DeBartolo was successful in its trespass action in the state court. The handbilling at the East Lake Mall was enjoined and ceased on January 4, 1980. The parties agree, however, that the case is not moot. DeBartolo operates a number of shopping centers at various locations throughout the United States and the union maintains that it has a right to engage in comparable handbilling in the future if a similar problem should again arise. That possibility, together with the fact that a cease and desist order would protect DeBartolo from a recurrence in the future, provides a sufficient basis for concluding that the case is not moot.
Cf. Local 712, IBEW (Goldendorm Foods), 134 N.L.R.B. 812 (1961) (electrical and refrigeration work); Plumbers & Pipefitters, Local 142 (Shop-Rite Foods), 133 N.L.R.B. 307 (1961) (refrigeration work).
As the Board stated in International Brotherhood of Teamsters, Local 537 (Lohman Sales Co.), 132 N.L.R.B. 901, 907 (1961), "there is no suggestion either in the statute itself or in the legi lative history that Congress intended the words 'product' and 'produced' to be words of special limitation."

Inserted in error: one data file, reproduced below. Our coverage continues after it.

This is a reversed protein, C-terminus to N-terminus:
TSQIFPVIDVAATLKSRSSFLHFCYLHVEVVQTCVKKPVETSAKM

See also International Longshoremen's Association, AFL-CIO v. Allied International, Inc., 456 U.S. 212, 223, 102 S.Ct. 1656, 1663, 72 L.Ed.2d 21 (1982); Carpenters v. NLRB, 357 U.S. 93, 100, 78 S.Ct. 1011, 1016, 2 L.Ed.2d 1186 (1958); H.Rep. No. 245, 80th Cong., 1st Sess. 24, 1 NLRB, Legislative History of the Labor Management Relations Act of 1947, at 315 (1948).
The Board concedes in its brief that Congress intended this language to restrict the scope of the proviso. It acknowledges that the product must be "in some manner distributed by the employers at whose customers the nonpicketing publicity is immediately directed." Brief for the NLRB 9.